NIGHT SONG OF THE LAST TRAM (A GLASGOW CHILDHOOD) by ROBERT DOUGLAS.
A young boy lies curled up in his bed-chair in the corner of a tiny tenement room. Just feet away, his mother screams as his father lashes out at her. But as the last tram of the night comes down the hill outside his window, he focuses on the sound it makes, and lulls himself to sleep.
....... Outer back cover.
FIRST SENTENCE (Chapter 1): If my father, Robert John Douglas, had been killed in North Africa or Italy during the Second World War, I know that for the rest of my life I would have looked at the few photographs of him and mourned our lost relationship.
MEMORABLE MOMENT (Page 124): The idea of joining the library filled my mind. Was it really as easy as that? Did they really let ye borrow books for nothing and keep them in the house for up to a fortnight?
KEEP IT OR NOT?: Most certainly I'll be keeping this and adding the second instalment, Somewhere To Lay My Head, to my wish list.
Before I even begin reviewing this one I feel the need to say that it is my humble opinion that the blurb on the back cover is not not a particularly true representation of the book as a whole as though Robert's abuse at the hands of his father is indeed chronicled it plays only a minute part it what is a largely life affirming memoir.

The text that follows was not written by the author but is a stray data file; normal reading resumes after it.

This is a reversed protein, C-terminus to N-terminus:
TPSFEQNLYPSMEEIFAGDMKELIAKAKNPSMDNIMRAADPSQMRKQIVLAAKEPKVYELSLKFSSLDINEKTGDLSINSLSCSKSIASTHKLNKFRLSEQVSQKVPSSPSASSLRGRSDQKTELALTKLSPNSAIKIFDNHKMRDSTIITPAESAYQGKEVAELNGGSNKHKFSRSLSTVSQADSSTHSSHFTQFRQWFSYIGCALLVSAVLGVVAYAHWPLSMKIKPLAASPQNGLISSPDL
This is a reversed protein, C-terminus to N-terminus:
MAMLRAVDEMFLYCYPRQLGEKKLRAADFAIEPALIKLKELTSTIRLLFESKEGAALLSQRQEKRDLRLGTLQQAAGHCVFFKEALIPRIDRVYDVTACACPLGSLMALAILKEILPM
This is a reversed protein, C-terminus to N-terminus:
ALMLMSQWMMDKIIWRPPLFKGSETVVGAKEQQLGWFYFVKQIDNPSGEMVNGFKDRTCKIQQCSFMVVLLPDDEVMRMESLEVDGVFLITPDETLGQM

Beautifully written and full of wry humour, this is a wonderful tale of a young boy growing up in an environment poor in material things but rich in friendship and community spirit. The story of a boy who has such an extraordinary relationship with his mother that at times I was almost reduced to tears.
Highly recommended, I really enjoyed the reading of this and even though some of the narrative was written in the vernacular I personally didn't have any difficulty in following it as to be fair there was only the odd sentence here and there as opposed to pages and pages of it and, if nothing else, the context generally provided some pretty accurate clues which helped greatly.